Dungeness Ruins

Dungeness Ruins

Cumberland Island is now part our national seashores, but it has a long and fascinating history. In the 16th and 17th centuries the island was part of the missionary system built by the Spanish. Later, General James Oglethorpe would build a hunting lodge on the south end of Cumberland which he named Dungeness. The widow of Nathaniel Greene, the Revolutionary War hero, built a mansion on the island which she named Dungeness to honor Oglethorpe. In the 1880s, the Sea Islands of Georgia were becoming a favored retreat of the rich and famous. Thomas Carnegie, Andrew’s brother, bought land on Cumberland Island and built a mansion on the site – also calling it Dungeness. He died before it was completed, but his widow and family lived there until the stock market crash of 1929. It was destroyed by fire in 1959.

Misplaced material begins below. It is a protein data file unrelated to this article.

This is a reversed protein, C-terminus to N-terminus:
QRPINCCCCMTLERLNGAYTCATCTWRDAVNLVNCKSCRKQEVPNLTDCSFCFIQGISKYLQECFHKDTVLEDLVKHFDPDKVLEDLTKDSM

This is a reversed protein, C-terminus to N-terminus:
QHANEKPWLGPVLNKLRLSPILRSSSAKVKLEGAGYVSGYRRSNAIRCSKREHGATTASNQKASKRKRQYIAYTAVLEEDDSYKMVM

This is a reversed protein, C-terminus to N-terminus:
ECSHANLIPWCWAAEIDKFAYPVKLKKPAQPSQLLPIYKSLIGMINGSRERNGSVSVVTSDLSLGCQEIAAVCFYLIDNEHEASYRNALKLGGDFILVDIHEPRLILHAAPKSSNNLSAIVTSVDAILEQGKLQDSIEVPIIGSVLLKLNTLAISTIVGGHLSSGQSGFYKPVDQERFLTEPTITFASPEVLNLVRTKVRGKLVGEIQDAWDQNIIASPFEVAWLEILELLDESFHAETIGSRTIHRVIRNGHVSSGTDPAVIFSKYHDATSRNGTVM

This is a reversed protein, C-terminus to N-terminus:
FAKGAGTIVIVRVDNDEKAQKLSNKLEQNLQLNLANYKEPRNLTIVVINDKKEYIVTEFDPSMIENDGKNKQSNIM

Cumberland Island is accessible by boat – including regular ferry service from St. Marys, Georgia. It’s a great day trip from St. Augustine. For details, visit the Cumberland National Seashore site.

Dungeness before 1959

Dungeness before 1959

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